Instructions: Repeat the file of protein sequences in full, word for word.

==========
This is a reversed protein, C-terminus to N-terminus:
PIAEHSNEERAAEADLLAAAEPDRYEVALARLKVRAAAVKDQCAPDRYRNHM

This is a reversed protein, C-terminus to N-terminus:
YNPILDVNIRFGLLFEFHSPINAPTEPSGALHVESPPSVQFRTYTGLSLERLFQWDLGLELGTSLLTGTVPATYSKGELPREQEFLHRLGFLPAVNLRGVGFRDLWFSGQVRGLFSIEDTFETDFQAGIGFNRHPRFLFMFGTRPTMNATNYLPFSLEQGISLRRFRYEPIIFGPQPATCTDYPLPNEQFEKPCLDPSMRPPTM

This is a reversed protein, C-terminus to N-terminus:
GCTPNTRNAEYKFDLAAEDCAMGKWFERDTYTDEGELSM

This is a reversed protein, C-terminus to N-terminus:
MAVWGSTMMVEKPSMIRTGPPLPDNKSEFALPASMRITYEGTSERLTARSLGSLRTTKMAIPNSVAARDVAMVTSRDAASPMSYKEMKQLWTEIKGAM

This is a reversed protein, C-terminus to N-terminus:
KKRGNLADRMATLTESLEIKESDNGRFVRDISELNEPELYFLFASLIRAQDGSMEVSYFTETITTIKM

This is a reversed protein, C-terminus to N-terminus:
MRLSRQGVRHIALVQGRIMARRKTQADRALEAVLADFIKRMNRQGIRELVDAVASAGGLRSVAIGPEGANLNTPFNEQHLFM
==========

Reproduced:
This is a reversed protein, C-terminus to N-terminus:
PIAEHSNEERAAEADLLAAAEPDRYEVALARLKVRAAAVKDQCAPDRYRNHM

This is a reversed protein, C-terminus to N-terminus:
YNPILDVNIRFGLLFEFHSPINAPTEPSGALHVESPPSVQFRTYTGLSLERLFQWDLGLELGTSLLTGTVPATYSKGELPREQEFLHRLGFLPAVNLRGVGFRDLWFSGQVRGLFSIEDTFETDFQAGIGFNRHPRFLFMFGTRPTMNATNYLPFSLEQGISLRRFRYEPIIFGPQPATCTDYPLPNEQFEKPCLDPSMRPPTM

This is a reversed protein, C-terminus to N-terminus:
GCTPNTRNAEYKFDLAAEDCAMGKWFERDTYTDEGELSM

This is a reversed protein, C-terminus to N-terminus:
MAVWGSTMMVEKPSMIRTGPPLPDNKSEFALPASMRITYEGTSERLTARSLGSLRTTKMAIPNSVAARDVAMVTSRDAASPMSYKEMKQLWTEIKGAM

This is a reversed protein, C-terminus to N-terminus:
KKRGNLADRMATLTESLEIKESDNGRFVRDISELNEPELYFLFASLIRAQDGSMEVSYFTETITTIKM

This is a reversed protein, C-terminus to N-terminus:
MRLSRQGVRHIALVQGRIMARRKTQADRALEAVLADFIKRMNRQGIRELVDAVASAGGLRSVAIGPEGANLNTPFNEQHLFM